Some things to note:
  • Raphael uses the same kind of command chaining as jQuery, so I added the rotate command to the end. 
  • You can use commas or spaces as delimiters between commands and the arguments.
  • I used capital letters, so all the coordinates were absolute... if I had used lowercase, they would be relative to where we last drew.
  • By default angles are in degrees (i.e. 360 = circle). 
  • If I didn't specify the coordinates to rotate around, the Path would have rotated around its own center.
  • Raphael uses "painter order" rather than Z-indexing... the last thing you add to the Paper is what appears at front.
Once I was here, it still wasn't clear how to go forward in terms of making the animation I wanted. There's a pretty extensive set of animation features, but I couldn't figure out if there was a way to make the minor adjustments to the Path. (In fact, it turns out I can't even rotate a Path as an animation! Hmm.) So while I thought it would be "more Raphaelish" to make the objects once and then animate their attributes, it turned out I was going to have to do it similarly to the Processing version, and constantly create and destroy my path objects each tick.

To cut to the chase, here's what I ended up with, click kick to see it with some inertia, or just spin for a constant rotation:

You can go to the webpage to view the source though it's a bit hacky and ugly...
So comparing that animation to the original graphic:
It's not 100%, but with the tweaking I did it's not bad. Our art guy was very pleased with the result.
As the animation works, you can see where I had to add in additional "crossbeams" - the 2D original didn't have to worry about that. Also I couldn't quite figure out how to duplicate the "over under" cheat in the original, where they put a break in the underlying squiggle, so working with our art guy we decided to color one of the squiggles a bit darker.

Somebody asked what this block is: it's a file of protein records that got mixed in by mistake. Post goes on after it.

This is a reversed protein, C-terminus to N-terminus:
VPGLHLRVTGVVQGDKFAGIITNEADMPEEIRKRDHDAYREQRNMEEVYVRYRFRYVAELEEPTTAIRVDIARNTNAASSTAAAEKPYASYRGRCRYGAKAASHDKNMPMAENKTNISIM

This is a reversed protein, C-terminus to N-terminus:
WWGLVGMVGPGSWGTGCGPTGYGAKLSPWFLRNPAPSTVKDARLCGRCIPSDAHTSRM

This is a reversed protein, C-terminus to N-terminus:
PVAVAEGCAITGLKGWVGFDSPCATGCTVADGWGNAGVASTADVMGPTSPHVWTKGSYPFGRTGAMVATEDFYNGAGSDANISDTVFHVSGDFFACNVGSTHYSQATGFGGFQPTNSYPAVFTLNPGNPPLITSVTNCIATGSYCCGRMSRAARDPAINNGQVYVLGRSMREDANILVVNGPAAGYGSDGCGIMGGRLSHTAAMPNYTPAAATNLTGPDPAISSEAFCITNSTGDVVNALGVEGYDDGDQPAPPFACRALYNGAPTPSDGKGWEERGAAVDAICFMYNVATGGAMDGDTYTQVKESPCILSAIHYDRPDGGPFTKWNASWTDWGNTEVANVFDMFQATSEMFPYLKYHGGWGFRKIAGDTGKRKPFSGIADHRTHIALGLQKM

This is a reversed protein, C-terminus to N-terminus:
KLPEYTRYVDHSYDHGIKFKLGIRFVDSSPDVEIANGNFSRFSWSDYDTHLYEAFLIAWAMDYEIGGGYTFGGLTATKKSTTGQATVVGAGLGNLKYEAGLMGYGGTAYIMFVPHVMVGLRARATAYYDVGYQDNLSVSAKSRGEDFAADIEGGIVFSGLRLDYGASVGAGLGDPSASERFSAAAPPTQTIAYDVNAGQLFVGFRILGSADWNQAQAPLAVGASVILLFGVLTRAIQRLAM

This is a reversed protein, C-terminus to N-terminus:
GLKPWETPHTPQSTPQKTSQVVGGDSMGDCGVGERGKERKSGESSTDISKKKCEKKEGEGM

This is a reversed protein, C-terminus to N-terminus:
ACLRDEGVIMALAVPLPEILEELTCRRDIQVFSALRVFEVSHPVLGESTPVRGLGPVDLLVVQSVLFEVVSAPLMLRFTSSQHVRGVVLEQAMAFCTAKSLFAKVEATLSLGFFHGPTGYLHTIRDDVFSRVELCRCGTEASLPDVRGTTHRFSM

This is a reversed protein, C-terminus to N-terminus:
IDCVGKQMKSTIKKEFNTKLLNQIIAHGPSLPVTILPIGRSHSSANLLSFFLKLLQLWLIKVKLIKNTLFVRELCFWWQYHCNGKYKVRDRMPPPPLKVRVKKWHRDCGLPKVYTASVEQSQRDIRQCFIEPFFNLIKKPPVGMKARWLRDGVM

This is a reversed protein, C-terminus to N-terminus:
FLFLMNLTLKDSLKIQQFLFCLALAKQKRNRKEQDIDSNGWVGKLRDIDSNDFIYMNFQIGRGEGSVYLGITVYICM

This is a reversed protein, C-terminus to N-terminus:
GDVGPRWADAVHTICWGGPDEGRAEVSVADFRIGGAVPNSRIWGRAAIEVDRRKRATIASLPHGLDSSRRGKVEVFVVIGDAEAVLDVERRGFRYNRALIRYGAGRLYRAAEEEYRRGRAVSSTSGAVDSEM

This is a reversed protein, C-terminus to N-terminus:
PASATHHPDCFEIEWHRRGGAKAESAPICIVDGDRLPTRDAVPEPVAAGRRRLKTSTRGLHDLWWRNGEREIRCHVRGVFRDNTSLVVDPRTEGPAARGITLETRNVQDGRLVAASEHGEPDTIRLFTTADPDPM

The thing is the animation flickered a bit on IE, and even on Firefox the constant motion was pushing the CPU to around 7-10%. I decided to punt-- I added a step button to move the animation one frame at a time, and then I laboriously constructed an animated GIF:

Neat! Not quite as 3D as the Processing version, alas. (And since I was "cheating" and making a GIF anyway, I could have stuck with Processing.... in fact I might go and try that, since it's more powerful, and easier to push out a series of TIFs (rather than relying on screenshots like I did))

Finally, we were looking for the animation to run for a bit, then stop, then restart. I made the GIF animate once, and then used jQuery like this when we wanted to see it spin:

//first set up an offscreen image with the animated GIF:
this.dnaImg =  new Image();
this.dnaImg.src = '/components/onboarding/images/DNAIconAnimate.gif';
//later when we want it to animate, (re)set the 
//src of the onscreen image to the offscreen one:
$('.dnago').attr('src',this.dnaImg.src);

Easy-peasy, and it added a lot of visual pizazz to that part of the site.

1 comment: